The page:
I really like the new kickstand. The ability to set it to practically any angle is very useful, especially when I’m using it on my lap. I don’t know how well the mechanism will hold up over time but Microsoft said they did lots of testing to ensure wear wouldn’t be a problem.
For the moment, I’m choosing to trust Microsoft on this.
Surface Pro 3 Hands On: Pen
I really like the SP3 pen over the SP2 version. It just feels more like a real pen when you use it. The SP2 version always just felt a bit cheap, in my opinion, whereas the SP3 version feels solid and has some heft to it.
The button arrangement has taken some getting used to, though, and I don’t like the loss of the “eraser” function for the…. well…. eraser button at the end of the pen. The click to bring up OneNote is really cool, however, and is probably worth the trade.
Overall, I really like the SP3 pen. See the differences between Surface Pro 2 pen and Surface Pro 3 pen.
Surface Pro 3 Hands On: New Type Cover
For some reason, though, it feels like a larger keyboard even though the keys are the same size as before.
The improved track pad is really nice. On the SP2 version, I always had some issues where it wouldn’t track smoothly and the buttons were hard to click but the SP3 touch cover’s track pad feels like glass and the buttons are a bit easier to click. It’s probably because the track-pad is 66% larger than before.
Something else Microsoft did with the new Type Cover is the addition of a pen loop. It’s a decidedly low-tech solution to the ever present pen attachment issues with the Surface but it does work.
Even when using it on a table top, I like to connect the second set of magnets because it tilts the screen up into a more ergonomic position for typing.
The only (minor) criticism I have for the SP3 Type Cover is that they should have used an elastic loop as opposed to a cloth loop for the pen, because it would better secure the pen and make it easier to get in and out of the loop.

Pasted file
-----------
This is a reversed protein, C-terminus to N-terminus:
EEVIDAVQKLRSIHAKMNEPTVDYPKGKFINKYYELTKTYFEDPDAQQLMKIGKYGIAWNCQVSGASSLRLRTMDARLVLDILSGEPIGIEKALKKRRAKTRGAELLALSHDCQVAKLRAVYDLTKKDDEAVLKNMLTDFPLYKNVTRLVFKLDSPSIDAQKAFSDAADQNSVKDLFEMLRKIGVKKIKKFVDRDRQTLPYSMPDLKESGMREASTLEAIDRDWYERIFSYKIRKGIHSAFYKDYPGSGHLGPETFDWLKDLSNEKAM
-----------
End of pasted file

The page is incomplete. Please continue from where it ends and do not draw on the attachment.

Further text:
But, all-in-all, the new keyboard is a winner.
Surface Pro 3 Hands On: Using my SP2 Accessories
This is where I really had a problem with the SP3 design choices. It’s almost like Microsoft consulted Apple on the best way to rake in some extra cash from their user base. So, be warned, I don’t really have any good things to say in this section. On the plus side, I only really have a couple of complaints so it’s not too bad.
In addition, it definitely means that any extra SP2 chargers I have are now useless on my SP3.
Power Cover: While the Power Cover connects to the SP3 and works as a keyboard, the SP3 will not recognize it as a secondary battery!
Really, Microsoft? I spent $200.00 USD on this Power Cover and I can’t use it to extend the battery life of my Surface Pro 3?
I can even see the contacts for the power connection on my SP3 when I look at the connector on the SP3. It has the hardware to make it work!
My hope is that Microsoft will rev some firmware to allow it to work at some point in the future and that they don’t lock it down to a new Power Cover model.
Surface Pro 3 Hands On: My Conclusions
Despite some criticisms, I think the Surface Pro 3 is an awesome machine. It’s light, powerful, and feature packed. I just don’t think I need to upgrade to it from my Surface Pro 2 which is also an awesome little machine.
Funny enough, the post I did on whether or not you should upgrade your Surface pro 2 to a Surface Pro 3 turned out to be right on the money after my Surface Pro 3 hands on testing.
I hope you found my perspectives on the SP3 helpful. Please feel free to drop a comment and let me know what you think.
Tim Rolston is a professional geek with over 23 years of experience working in Information Technology and dealing with everything from large-scale storage to remote systems management and automation for organizations such as Texas Instruments, Mobil Oil, and the University of Michigan (where he was an Academic IT Director).
He co-founded JTRTech along with Joanna to realize his long-time dream of working for himself.